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PostPosted: Tue Mar 06, 2007 4:35 pm 
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Thanks so much, Gemça.
That's just what we needed to know.
Indeed the absorption band around 430-440 is the result of manganese, and the total absorption thru the violet is the result of iron.
Here are two spessartite spectrums Gemça sent me privately:
The following represents your typical spessartine spectrum:
Image

As additional iron substitutes for the Mn, and you approach a spessartine/almandine mixture, the spectrum will look like this:
Image


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PostPosted: Tue Mar 06, 2007 4:41 pm 
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Thank you! What a wonderful resource! Bookmarked.

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PostPosted: Wed Mar 07, 2007 2:12 am 
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Thank you barbra, rom

In fact Mn2+ give equally a partial absoprtion of the violet (plus strong bands at 410, 420, 430..) and some time iron (Fe2+) can help /complete this partial absorption of violet if mixed in spessartite.

Iy you have a strong mixture of spessartite-almandin (i.e. Mn2+ + Fe2+) the spectrum can look like this:
Image
Or even more absorbed!

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PostPosted: Sat Apr 21, 2007 11:15 am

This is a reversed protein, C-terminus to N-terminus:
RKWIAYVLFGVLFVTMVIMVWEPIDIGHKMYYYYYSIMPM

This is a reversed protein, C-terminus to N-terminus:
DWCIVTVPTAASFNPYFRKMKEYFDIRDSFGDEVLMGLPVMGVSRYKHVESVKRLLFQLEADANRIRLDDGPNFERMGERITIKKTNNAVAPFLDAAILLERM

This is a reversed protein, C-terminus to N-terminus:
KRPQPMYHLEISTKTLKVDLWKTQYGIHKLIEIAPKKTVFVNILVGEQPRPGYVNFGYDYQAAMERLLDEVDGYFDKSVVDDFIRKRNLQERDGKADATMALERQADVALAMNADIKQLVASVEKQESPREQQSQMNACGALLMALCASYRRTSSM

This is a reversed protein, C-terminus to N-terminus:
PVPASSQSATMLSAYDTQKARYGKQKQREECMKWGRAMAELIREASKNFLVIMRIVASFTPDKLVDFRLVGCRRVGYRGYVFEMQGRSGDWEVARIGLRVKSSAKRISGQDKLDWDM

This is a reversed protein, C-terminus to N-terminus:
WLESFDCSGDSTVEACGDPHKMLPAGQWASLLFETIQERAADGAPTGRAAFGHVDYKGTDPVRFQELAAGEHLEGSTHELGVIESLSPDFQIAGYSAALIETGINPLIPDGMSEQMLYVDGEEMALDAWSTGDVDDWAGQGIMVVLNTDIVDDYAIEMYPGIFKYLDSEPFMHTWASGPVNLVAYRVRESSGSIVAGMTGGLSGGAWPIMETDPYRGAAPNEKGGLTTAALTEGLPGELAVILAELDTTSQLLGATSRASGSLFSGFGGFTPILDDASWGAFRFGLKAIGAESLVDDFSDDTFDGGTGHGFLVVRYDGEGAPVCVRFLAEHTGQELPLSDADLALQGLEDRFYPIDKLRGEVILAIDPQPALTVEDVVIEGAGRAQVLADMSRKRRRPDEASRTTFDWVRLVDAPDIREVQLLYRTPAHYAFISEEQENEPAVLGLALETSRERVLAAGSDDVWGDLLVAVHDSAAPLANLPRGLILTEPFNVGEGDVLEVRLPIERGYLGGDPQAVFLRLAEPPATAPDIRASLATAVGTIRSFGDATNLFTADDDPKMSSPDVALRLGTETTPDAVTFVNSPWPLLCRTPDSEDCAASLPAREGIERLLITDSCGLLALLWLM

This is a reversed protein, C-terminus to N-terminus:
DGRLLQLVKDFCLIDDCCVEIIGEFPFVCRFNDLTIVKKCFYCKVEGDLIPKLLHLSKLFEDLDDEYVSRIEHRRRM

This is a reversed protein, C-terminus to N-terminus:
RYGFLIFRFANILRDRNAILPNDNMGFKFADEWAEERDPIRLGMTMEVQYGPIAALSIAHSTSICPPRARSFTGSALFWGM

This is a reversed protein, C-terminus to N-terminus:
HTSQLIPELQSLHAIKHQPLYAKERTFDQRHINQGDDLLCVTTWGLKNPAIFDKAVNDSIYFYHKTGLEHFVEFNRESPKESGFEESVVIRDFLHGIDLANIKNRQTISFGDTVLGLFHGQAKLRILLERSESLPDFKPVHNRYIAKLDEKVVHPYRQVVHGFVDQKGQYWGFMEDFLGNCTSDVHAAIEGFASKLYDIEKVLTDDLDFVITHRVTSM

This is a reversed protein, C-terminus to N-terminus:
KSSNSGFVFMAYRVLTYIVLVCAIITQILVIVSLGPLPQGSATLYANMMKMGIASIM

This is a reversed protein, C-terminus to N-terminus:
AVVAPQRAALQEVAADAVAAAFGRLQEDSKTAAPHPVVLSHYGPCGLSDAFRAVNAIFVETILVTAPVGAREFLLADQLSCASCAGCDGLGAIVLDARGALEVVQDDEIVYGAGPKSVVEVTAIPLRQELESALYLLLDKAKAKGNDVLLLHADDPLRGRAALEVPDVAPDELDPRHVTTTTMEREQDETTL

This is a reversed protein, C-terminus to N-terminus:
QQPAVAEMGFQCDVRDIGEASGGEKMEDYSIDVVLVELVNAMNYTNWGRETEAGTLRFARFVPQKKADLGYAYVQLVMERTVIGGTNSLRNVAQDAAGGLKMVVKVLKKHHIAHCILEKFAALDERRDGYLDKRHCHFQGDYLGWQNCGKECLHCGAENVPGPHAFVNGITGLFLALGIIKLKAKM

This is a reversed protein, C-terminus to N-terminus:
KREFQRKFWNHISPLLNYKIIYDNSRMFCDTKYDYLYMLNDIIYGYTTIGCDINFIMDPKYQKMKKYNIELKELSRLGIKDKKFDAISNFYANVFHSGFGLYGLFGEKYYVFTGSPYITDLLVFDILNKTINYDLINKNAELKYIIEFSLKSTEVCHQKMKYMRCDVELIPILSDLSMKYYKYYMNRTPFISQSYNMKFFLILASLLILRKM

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I was playing around with the spectrascope looking at some rough garnets. I have a small parcel of Malaya's that I recently bought and all the spectras were pretty similar except for this one stone. This one has very sharp but a bit faint lines at 6500, 5800, 5650, 5400, 5200 and gereral absorbtion from 4000 to 4200.
I haven't observered a garnet before with such a thin sharp line, usually they are much broader and softer like the images above from Gemca.

Has anyone else seen such lines in a garnet? Thinking maybe ROM, Gemca or Barbra may have some experiance here.

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PostPosted: Mon Apr 23, 2007 3:36 pm 
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I like to rebember you some articles about the classification of the garnets in previous issues of Gems & Gemology Winter 1982 p. 204ff, Spring 1983 p. 37ff and certainly the issue Winter 1985 p.205ff.

I used the proposed classification written by Carol M. Stockton and D. Vincent Manson in my book 'Tables of Gemstone Identification".

This classification was and is the most easiest to identify the different garnet members.

Hi Barbra you can try out your garnets with Table 7 in my book.

The students in our belgian gemological schools use the classification for identification of the garnets without any problems.

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PostPosted: Mon Apr 23, 2007 5:32 pm 
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Precision Gem wrote: